Nunatsiaq News
COMMENTARY: Nunavut October 22, 2018 - 8:13 am

GN’s sexual harassment policy isn’t good enough

“It’s hard to see how the current GN policy could deter harassment, mostly because the process operates in secret”

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The Sivummut building in Iqaluit, one of many Government of Nunavut workplaces scattered throughout the territory. Right now, the GN has no way to measure the prevalence of sexual harassment complaints and no way of knowing if their current policy works. And since the outcomes of complaints are kept secret, it's unlikely that the policy is able to deter sexual harassment. (FILE PHOTO)
The Sivummut building in Iqaluit, one of many Government of Nunavut workplaces scattered throughout the territory. Right now, the GN has no way to measure the prevalence of sexual harassment complaints and no way of knowing if their current policy works. And since the outcomes of complaints are kept secret, it's unlikely that the policy is able to deter sexual harassment. (FILE PHOTO)

MARGARET HOLLIS

Recently, there has been a lot of discussion about sexual harassment in the workplace.

The premier of Nunavut has promised a review of the Government of Nunavut’s sexual harassment policy, a good first step.The federal government has a sexual harassment policy too.

But what about employees in places that don’t have that kind of policy? And do those policies actually reduce sexual harassment? 

To know if the policies are effective, it would be helpful to have statistics of some kind.

Year by year, how many complaints are made under the policy? How many are resolved? How many people are the subject of several complaints?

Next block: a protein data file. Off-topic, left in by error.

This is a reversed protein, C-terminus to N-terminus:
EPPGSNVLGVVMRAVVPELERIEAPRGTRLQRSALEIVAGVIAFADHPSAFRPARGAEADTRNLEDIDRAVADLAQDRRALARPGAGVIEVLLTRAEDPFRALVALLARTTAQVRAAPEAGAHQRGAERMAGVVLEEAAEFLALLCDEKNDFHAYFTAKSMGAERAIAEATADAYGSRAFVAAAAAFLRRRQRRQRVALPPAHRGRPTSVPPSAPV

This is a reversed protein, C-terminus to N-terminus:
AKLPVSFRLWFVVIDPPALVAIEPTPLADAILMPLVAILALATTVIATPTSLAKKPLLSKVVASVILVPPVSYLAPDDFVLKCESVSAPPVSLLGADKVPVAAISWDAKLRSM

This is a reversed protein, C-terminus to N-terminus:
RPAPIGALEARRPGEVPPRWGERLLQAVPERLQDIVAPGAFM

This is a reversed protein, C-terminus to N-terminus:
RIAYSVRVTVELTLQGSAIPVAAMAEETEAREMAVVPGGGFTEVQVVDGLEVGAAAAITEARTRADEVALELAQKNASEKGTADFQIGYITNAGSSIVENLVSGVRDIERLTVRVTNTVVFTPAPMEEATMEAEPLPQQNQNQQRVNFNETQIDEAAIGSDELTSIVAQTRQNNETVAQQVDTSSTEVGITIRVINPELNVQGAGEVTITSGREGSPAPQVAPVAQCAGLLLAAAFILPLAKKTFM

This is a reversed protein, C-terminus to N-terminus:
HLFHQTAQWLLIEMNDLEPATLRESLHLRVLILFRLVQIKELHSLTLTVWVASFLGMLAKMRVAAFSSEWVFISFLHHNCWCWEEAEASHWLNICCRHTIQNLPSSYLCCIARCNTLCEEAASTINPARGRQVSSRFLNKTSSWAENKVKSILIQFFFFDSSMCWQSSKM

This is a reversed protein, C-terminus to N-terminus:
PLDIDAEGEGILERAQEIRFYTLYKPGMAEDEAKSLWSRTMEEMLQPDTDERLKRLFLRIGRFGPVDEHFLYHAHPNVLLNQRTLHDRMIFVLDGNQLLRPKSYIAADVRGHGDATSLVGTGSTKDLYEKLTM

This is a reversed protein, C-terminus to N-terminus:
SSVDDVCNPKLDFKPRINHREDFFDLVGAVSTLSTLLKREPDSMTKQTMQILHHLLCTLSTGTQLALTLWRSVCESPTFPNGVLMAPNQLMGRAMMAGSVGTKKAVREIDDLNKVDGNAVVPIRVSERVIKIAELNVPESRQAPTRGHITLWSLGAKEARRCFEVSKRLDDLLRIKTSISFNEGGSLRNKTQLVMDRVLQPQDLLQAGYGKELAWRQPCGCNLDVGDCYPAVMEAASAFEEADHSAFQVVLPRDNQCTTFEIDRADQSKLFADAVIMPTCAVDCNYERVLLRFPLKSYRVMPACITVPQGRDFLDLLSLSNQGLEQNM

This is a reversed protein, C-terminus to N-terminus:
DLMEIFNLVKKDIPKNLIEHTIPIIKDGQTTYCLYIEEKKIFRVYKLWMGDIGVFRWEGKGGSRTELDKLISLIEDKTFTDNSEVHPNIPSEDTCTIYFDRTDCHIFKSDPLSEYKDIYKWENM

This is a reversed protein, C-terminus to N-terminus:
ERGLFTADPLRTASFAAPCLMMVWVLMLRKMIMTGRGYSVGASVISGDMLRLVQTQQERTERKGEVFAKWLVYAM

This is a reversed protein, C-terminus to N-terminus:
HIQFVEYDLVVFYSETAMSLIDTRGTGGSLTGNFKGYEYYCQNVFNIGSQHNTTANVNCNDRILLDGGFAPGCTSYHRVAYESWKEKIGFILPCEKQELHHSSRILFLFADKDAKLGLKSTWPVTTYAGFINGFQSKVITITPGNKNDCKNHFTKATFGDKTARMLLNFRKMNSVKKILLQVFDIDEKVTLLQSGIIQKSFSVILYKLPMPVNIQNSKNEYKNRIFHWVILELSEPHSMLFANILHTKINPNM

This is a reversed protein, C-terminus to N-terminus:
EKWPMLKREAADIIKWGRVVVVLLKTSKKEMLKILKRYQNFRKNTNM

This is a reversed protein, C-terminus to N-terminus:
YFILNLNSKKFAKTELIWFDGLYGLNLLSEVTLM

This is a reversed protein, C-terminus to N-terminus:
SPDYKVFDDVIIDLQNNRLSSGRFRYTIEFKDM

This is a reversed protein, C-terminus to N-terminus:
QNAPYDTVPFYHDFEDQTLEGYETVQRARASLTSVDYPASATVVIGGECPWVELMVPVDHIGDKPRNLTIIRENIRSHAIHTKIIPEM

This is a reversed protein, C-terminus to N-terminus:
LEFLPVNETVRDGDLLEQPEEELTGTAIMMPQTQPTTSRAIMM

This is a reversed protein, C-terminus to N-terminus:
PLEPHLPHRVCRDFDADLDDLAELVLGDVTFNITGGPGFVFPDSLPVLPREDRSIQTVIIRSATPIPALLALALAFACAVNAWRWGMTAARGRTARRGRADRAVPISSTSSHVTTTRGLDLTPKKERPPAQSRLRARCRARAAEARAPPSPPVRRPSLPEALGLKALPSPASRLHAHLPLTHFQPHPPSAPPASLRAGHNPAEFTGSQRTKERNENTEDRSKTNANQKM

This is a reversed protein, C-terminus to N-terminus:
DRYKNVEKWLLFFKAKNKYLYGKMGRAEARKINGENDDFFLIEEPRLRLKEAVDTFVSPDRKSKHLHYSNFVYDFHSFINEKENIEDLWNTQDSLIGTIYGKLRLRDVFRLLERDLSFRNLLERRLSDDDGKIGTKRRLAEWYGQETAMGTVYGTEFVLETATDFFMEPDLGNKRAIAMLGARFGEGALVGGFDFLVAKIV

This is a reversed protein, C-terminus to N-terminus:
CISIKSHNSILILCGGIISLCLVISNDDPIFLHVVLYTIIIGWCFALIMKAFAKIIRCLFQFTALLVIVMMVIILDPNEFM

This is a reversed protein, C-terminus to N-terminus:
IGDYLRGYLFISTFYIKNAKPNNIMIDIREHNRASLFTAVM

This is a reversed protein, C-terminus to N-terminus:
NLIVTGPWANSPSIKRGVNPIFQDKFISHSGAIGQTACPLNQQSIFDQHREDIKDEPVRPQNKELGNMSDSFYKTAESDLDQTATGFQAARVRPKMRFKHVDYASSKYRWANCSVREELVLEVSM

The GN policy says a criminal act—that is, sexual assault—is to be referred to the RCMP. How many of those referrals are made yearly?

The GN does not publish this data. It is possible that the data is not even collected, because the GN policy does not require that kind of reporting to a central agency.

We have no idea how many people make complaints, or how many complaints are processed and how many are ignored. The only way to know if a policy is working is by measuring outcomes: statistically, or by following up with participants, or both.

However, it’s hard to see how the current GN policy could deter harassment, mostly because the process operates in secret. (This is very common in sexual harassment policies; it is not unique to the GN.)

Harassment is not treated as a workplace safety problem, but as a private conflict between two people, and the whole process is confidential.

The rest of the workplace never learns that the conduct under review is unacceptable, so there is no way for others to be deterred from it.

This secrecy also works to protect and enable a serial harasser, because prospective victims have no warning—so it is possible the GN policy has the unintended effect of promoting sexual harassment in those cases.

There is also a lot the GN policy does not cover. It uses the word “workplace” repeatedly, but does not define it, permitting the wrong interpretation that the rules do not apply on duty travel or offsite meetings.